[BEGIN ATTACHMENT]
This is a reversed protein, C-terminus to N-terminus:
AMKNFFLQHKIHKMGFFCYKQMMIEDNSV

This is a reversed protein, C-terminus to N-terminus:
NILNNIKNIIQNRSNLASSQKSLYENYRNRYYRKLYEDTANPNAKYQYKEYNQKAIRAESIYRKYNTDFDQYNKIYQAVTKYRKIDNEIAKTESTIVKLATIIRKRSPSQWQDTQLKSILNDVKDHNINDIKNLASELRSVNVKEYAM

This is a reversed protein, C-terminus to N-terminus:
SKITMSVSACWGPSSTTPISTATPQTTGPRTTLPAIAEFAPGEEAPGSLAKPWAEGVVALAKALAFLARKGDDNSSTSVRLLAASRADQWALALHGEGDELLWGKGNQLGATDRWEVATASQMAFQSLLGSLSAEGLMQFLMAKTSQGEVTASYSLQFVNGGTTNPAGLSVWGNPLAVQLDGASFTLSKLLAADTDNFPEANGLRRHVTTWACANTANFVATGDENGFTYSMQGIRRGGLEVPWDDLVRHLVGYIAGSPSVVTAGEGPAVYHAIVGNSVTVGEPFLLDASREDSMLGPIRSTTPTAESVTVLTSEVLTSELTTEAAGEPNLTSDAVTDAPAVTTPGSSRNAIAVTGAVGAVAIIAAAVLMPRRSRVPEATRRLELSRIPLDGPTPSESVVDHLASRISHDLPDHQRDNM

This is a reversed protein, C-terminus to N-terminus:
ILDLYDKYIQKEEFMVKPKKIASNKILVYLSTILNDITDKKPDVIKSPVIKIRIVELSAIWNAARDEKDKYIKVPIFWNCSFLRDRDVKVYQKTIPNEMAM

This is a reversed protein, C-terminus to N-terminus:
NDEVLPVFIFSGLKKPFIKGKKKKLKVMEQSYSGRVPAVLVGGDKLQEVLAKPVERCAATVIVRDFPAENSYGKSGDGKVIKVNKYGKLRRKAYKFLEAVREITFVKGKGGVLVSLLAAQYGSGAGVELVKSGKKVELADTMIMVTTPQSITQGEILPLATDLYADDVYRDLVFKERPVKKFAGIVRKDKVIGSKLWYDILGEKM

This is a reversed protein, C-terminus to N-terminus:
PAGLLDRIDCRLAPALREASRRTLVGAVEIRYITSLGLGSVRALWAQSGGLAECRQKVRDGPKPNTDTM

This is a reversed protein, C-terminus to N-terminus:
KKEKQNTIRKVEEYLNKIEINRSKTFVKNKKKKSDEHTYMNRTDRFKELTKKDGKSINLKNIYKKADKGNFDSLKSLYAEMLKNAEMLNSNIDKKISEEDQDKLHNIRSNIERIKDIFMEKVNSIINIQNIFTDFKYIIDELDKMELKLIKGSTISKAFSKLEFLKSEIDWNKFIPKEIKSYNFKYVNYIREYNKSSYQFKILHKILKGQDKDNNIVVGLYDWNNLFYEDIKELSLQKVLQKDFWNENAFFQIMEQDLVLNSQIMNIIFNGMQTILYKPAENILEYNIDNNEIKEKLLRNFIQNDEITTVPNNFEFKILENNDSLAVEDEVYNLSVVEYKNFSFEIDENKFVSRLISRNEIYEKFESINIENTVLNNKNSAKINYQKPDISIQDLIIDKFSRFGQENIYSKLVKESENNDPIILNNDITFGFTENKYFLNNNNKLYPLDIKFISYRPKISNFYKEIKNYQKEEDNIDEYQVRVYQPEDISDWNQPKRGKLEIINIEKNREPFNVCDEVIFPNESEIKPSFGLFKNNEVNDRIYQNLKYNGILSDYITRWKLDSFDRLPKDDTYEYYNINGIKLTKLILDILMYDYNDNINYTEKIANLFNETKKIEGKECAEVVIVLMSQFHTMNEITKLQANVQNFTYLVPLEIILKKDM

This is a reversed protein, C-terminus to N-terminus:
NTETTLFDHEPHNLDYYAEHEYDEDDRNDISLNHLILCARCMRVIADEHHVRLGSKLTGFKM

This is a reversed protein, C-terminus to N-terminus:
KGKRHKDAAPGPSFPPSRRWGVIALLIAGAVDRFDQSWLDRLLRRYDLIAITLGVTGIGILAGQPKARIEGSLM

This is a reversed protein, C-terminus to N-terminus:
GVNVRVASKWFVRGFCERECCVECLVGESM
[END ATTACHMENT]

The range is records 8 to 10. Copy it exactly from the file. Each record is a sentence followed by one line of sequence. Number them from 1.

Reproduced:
This is a reversed protein, C-terminus to N-terminus:
NTETTLFDHEPHNLDYYAEHEYDEDDRNDISLNHLILCARCMRVIADEHHVRLGSKLTGFKM

This is a reversed protein, C-terminus to N-terminus:
KGKRHKDAAPGPSFPPSRRWGVIALLIAGAVDRFDQSWLDRLLRRYDLIAITLGVTGIGILAGQPKARIEGSLM

This is a reversed protein, C-terminus to N-terminus:
GVNVRVASKWFVRGFCERECCVECLVGESM